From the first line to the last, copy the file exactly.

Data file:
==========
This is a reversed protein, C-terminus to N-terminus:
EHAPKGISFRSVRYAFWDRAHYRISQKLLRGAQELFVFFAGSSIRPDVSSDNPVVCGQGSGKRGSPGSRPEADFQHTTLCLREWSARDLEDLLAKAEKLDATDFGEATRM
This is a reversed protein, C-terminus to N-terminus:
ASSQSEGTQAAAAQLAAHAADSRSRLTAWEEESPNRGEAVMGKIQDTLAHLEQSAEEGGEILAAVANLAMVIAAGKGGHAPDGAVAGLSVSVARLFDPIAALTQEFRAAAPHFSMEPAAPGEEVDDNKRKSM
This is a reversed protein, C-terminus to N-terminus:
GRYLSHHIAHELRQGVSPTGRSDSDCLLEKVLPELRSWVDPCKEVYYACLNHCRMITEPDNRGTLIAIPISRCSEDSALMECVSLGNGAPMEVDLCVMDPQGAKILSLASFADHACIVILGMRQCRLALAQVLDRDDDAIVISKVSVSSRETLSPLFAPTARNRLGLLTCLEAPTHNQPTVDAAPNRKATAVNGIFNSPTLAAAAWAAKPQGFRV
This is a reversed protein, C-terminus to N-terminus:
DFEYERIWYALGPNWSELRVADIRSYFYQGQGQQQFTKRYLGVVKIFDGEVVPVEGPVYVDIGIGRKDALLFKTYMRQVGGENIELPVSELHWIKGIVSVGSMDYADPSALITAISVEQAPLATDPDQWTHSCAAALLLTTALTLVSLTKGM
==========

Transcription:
This is a reversed protein, C-terminus to N-terminus:
EHAPKGISFRSVRYAFWDRAHYRISQKLLRGAQELFVFFAGSSIRPDVSSDNPVVCGQGSGKRGSPGSRPEADFQHTTLCLREWSARDLEDLLAKAEKLDATDFGEATRM
This is a reversed protein, C-terminus to N-terminus:
ASSQSEGTQAAAAQLAAHAADSRSRLTAWEEESPNRGEAVMGKIQDTLAHLEQSAEEGGEILAAVANLAMVIAAGKGGHAPDGAVAGLSVSVARLFDPIAALTQEFRAAAPHFSMEPAAPGEEVDDNKRKSM
This is a reversed protein, C-terminus to N-terminus:
GRYLSHHIAHELRQGVSPTGRSDSDCLLEKVLPELRSWVDPCKEVYYACLNHCRMITEPDNRGTLIAIPISRCSEDSALMECVSLGNGAPMEVDLCVMDPQGAKILSLASFADHACIVILGMRQCRLALAQVLDRDDDAIVISKVSVSSRETLSPLFAPTARNRLGLLTCLEAPTHNQPTVDAAPNRKATAVNGIFNSPTLAAAAWAAKPQGFRV
This is a reversed protein, C-terminus to N-terminus:
DFEYERIWYALGPNWSELRVADIRSYFYQGQGQQQFTKRYLGVVKIFDGEVVPVEGPVYVDIGIGRKDALLFKTYMRQVGGENIELPVSELHWIKGIVSVGSMDYADPSALITAISVEQAPLATDPDQWTHSCAAALLLTTALTLVSLTKGM